Animals with some--but not all--of the key traits of vertebrates, such as heads and brains, lived at least 530 million years ago. The only living relics of these early branches are hagfish. Later, our ancestors also evolved a vertebral column, becoming true vertebrates. Lampreys represent the deepest branch of vertebrate evolution, splitting off perhaps 500 million years ago from their common ancestor with us. They lack many traits that other vertebrates have--most obviously a jaw. A number of other weird jawless vertebrates filled the oceans between about 500 and 360 million years ago, but except for lampreys, they're all long gone. One of these branches gave rise over 470 million years ago to fish with jaws--known as gnathostomes. Gnathostomes later gave rise to sharks and other "cartilaginous" fishes, as well as ray-finned fishes, and land vertebrates.

You may have already guessed the kicker of all this history. Lampreys and invertebrates don't have an antibody-based immune system. Sharks, ray-finned fish, and land vertebrates do. Sharks, ray-finned fishes, and land vertebrates all share a common ancestor that is not shared by lampreys or other invertebrates. The simplest way to explain this coincidence is to conclude that the antibody-based immune system evolved after lampreys branched off from our own lineage, but before sharks and other living gnathostomes began to branch apart. We can't dig up fossil antibodies, but we can know when they evolved.

Scientists have sometimes treated the transition from rudimentary immune system to antibody-based immune system as a great leap. Lampreys don't have antibodies, B cells, T cells, thymuses, or the rest, and all gnathostomes do. Some creationists have even tried to turn this into an argument against evolution, claiming that something as complex as the adaptive immune system could not have emerged gradually. But it's important to bear in mind that tens of millions of years of evolution separate our common ancestor with lampreys and the earliest gnathostomes. And in their new paper, Klein and Nikolaidis argue that the evolution of the antibody-based immune system was a lot like the evolution of whales: a gradual, step-wise process.

Most of the components of the antibody-based immune system were actually already in place long before gnathostomes evolved. Lampreys, for example, don't have a thymus, but they do have the structures and cell types that form the thymus. In gnathostomes, the thymus develops as cells switch on special genes in a particular order. Lampreys have these genes, as so many other animals. Instead of building thymuses, they build other structures, such as eyes and gill arches. It would have only required altering the switches that determine when and where these genes become active to produce a new organ.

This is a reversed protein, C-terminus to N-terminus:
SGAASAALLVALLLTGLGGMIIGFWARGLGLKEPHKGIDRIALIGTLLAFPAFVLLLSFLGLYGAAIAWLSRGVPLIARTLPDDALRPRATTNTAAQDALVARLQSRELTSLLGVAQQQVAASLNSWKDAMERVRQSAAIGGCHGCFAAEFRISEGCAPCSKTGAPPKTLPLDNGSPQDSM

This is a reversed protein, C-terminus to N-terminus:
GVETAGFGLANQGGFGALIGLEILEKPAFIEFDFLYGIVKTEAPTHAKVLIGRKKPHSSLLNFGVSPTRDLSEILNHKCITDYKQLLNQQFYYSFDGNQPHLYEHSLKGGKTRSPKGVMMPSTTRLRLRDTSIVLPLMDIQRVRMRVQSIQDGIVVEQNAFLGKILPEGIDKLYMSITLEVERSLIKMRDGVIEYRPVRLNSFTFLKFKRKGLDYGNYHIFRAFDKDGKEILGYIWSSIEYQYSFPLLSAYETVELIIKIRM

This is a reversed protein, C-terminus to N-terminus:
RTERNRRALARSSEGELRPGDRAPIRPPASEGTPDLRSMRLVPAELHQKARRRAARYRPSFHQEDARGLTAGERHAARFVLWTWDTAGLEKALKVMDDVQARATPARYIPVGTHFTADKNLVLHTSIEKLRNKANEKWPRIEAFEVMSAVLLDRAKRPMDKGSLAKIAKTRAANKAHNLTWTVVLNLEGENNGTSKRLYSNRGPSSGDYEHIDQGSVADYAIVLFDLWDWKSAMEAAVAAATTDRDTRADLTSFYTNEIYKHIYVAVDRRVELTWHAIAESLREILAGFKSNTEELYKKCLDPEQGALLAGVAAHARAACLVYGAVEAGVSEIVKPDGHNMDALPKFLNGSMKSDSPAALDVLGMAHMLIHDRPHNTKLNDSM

B cells and T cells are known as lymphocytes. Lampreys don't have lymphocytes, but Klein and Nikolaidis point out that they do have "lymphocyte-like cells." (The picture above shows what these cells look like.) Lymphocyte-like cells develop like lymphocytes, under the control of many of the same genes that control the development of lymphocytes. Once they are mature, these cells have almost the same structure and chemistry as lymphocytes--but they don't produce the antibodies and receptors of B cells and T cells. Exactly what they do in lampreys isn't clear.

What about those receptors and antibodies? Klein and Nikolaidis point out that they aren't quite as novel as they may look at first. They are made up of building-blocks of simple proteins arranged in different ways. And guess what--many of these simpler proteins are found in lampreys and invertebrates, where they serve other functions. The same goes for many of the proteins that B cells and T cells use to communicate with one another. Other proteins are made by genes that are unique to gnathostomes, but show a kinship to entire families of genes found in other animals. The most likely explanation is that an ancestral gene duplicated by accident, and later one of the copies was recruited to the evolving immune system.

Klein and Nikolaidis point out that some truly new things appeared as the antibody-based immune system emerged. But just because something is new doesn't mean that it couldn't have evolved. The best-understood example of a new feature is the cut-and-paste machinery that allows B cells and T cells to mix up their receptors into new shapes. Scientists have been working out its evolution for years now, but just last week some scientists from Johns Hopkins published a paper in Naturethat brought the picture into remarkable focus. Our genomes are rife with virus-like sequences known as transposable elements that produce enzymes whose sole function is to make copies of the transposable DNA and insert those copies somewhere else in our genomes. In a few cases, these transposable elements have evolved from pests to helpers, carrying out important functions in our cells. The genes that are responsible for cutting and pasting immune cell receptors bear a clear resemblance to transposable elements in other animals. So the evolution of a new cut-and-paste mechanism was actually just the domestication of an in-house virus.